Fifteen years ago, legendary investor Ben Horowitz published Good Product Manager/Bad Product Manager. That article has, for many, served as a doctrine on all things product management. So I’m borrowing from Ben today with my own version, this time on Product Design. Here goes…
Good product designers think about helping users. They believe that “the best – maybe the only? – real, direct measure of ‘innovation’ is change in human behavior.” They see their work as a way to solve real problems for real people. They spend time learning the details of their users’ environments so they can articulate solutions in specific and familiar ways. They know that their product is hired to do a job.
Bad product designers rely on their own opinions and experiences as proxies for users’ goals. They focus on abstract problems and invented edge cases. Bad product designers can happily deliver solutions that are aesthetically pleasing without regard for their impact on user behavior. They declare success once a project is ‘designed’ or ‘shipped’ rather than ‘has changed behavior’ or ‘has solved users’ problems’.
Good product designers have a wide tool kit to solve problems. They know exactly when to use each of those tools. They can wireframe, sketch, user test, create prototypes, make storyboards, facilitate workshops and a hundred other things. They never insist on a step in the design process if it does not add value to the problem they are solving.
Bad product designers feel uncomfortable expanding their toolkit or changing it to suit their current problem. They follow a rigid design process over and over, demonstrating little understanding as to why.
Good product designers realize that every design problem has constraints and use these to their advantage. They uncover constraints early in their process – embracing constraints when they cannot be changed and challenging them when they can be.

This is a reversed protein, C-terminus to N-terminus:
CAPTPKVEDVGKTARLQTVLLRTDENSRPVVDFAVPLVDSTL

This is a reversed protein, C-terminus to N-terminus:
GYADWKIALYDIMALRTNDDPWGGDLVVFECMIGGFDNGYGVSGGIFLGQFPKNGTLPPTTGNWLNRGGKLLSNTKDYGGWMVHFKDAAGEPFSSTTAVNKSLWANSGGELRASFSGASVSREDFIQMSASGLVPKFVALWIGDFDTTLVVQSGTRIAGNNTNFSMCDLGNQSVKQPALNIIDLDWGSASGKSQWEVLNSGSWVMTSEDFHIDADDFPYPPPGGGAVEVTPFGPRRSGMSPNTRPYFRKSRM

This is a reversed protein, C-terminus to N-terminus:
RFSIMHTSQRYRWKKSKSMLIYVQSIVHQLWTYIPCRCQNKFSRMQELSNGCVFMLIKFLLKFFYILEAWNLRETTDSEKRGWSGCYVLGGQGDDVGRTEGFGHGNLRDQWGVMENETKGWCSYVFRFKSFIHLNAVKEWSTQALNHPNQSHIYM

Bad product designers ignore constraints or become frustrated by them. They spend their time thinking of how great it would be to work at a place with more resources, more time and fewer limitations. They show concept work that never launched, citing a variety of reasons that prevented their work from going live.
Good product designers are quick on their feet. They are masters at uncovering new information and adapting their solutions to it. Good product designers are always evaluating their proposed solution – quickly deciding to stretch it (if they can adapt to the new information) or to propose a new solution (if their solution no longer works given the new information).
Bad product designers are slow to react. They throw away solutions as soon as new problems arrive, never considering an iterative approach. Worse, they fall in love with solutions that no longer solve the new problem.
Good product designers think beyond the current interface they are working on. They consider the entire user journey and fit their solution into the larger context. They look for opportunities to reference patterns the user is familiar with and to create extensible patterns that have uses beyond the current design problem.
Bad product designers create unique elements for each design challenge they take on. They cause friction for the user by introducing new patterns sporadically and without thought to the the overall user experience.